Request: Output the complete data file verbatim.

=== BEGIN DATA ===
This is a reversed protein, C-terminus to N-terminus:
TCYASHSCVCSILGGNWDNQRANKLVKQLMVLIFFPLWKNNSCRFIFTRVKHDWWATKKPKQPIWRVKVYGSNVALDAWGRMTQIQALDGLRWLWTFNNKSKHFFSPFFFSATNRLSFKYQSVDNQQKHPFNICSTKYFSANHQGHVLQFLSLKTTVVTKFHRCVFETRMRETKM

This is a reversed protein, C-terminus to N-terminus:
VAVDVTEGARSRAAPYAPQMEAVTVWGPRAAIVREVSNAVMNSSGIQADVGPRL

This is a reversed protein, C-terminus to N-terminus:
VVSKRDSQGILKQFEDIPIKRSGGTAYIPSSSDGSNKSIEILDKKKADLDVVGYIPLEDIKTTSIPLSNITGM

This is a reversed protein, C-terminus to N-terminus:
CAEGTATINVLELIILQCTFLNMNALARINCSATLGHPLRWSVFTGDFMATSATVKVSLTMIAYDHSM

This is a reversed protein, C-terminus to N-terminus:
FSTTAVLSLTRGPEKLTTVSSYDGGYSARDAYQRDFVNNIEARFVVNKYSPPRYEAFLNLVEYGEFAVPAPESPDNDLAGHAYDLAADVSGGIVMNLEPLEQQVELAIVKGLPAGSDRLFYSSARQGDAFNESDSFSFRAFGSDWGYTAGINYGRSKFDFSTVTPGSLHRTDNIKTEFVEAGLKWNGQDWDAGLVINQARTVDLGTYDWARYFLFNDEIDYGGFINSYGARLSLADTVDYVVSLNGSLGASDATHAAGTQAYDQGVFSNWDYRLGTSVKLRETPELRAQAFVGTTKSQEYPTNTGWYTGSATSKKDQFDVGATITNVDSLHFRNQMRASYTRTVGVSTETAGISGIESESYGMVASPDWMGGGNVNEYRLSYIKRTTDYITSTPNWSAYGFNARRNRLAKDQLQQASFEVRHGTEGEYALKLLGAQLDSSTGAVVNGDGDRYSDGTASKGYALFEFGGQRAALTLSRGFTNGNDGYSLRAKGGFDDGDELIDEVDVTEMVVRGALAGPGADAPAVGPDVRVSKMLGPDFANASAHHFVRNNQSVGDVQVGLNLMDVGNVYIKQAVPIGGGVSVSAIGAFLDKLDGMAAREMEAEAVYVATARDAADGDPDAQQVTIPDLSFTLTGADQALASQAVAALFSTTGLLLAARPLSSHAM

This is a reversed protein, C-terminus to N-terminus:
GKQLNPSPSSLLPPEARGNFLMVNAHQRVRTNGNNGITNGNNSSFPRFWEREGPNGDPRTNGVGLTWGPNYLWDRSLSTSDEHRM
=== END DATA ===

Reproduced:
This is a reversed protein, C-terminus to N-terminus:
TCYASHSCVCSILGGNWDNQRANKLVKQLMVLIFFPLWKNNSCRFIFTRVKHDWWATKKPKQPIWRVKVYGSNVALDAWGRMTQIQALDGLRWLWTFNNKSKHFFSPFFFSATNRLSFKYQSVDNQQKHPFNICSTKYFSANHQGHVLQFLSLKTTVVTKFHRCVFETRMRETKM

This is a reversed protein, C-terminus to N-terminus:
VAVDVTEGARSRAAPYAPQMEAVTVWGPRAAIVREVSNAVMNSSGIQADVGPRL

This is a reversed protein, C-terminus to N-terminus:
VVSKRDSQGILKQFEDIPIKRSGGTAYIPSSSDGSNKSIEILDKKKADLDVVGYIPLEDIKTTSIPLSNITGM

This is a reversed protein, C-terminus to N-terminus:
CAEGTATINVLELIILQCTFLNMNALARINCSATLGHPLRWSVFTGDFMATSATVKVSLTMIAYDHSM

This is a reversed protein, C-terminus to N-terminus:
FSTTAVLSLTRGPEKLTTVSSYDGGYSARDAYQRDFVNNIEARFVVNKYSPPRYEAFLNLVEYGEFAVPAPESPDNDLAGHAYDLAADVSGGIVMNLEPLEQQVELAIVKGLPAGSDRLFYSSARQGDAFNESDSFSFRAFGSDWGYTAGINYGRSKFDFSTVTPGSLHRTDNIKTEFVEAGLKWNGQDWDAGLVINQARTVDLGTYDWARYFLFNDEIDYGGFINSYGARLSLADTVDYVVSLNGSLGASDATHAAGTQAYDQGVFSNWDYRLGTSVKLRETPELRAQAFVGTTKSQEYPTNTGWYTGSATSKKDQFDVGATITNVDSLHFRNQMRASYTRTVGVSTETAGISGIESESYGMVASPDWMGGGNVNEYRLSYIKRTTDYITSTPNWSAYGFNARRNRLAKDQLQQASFEVRHGTEGEYALKLLGAQLDSSTGAVVNGDGDRYSDGTASKGYALFEFGGQRAALTLSRGFTNGNDGYSLRAKGGFDDGDELIDEVDVTEMVVRGALAGPGADAPAVGPDVRVSKMLGPDFANASAHHFVRNNQSVGDVQVGLNLMDVGNVYIKQAVPIGGGVSVSAIGAFLDKLDGMAAREMEAEAVYVATARDAADGDPDAQQVTIPDLSFTLTGADQALASQAVAALFSTTGLLLAARPLSSHAM

This is a reversed protein, C-terminus to N-terminus:
GKQLNPSPSSLLPPEARGNFLMVNAHQRVRTNGNNGITNGNNSSFPRFWEREGPNGDPRTNGVGLTWGPNYLWDRSLSTSDEHRM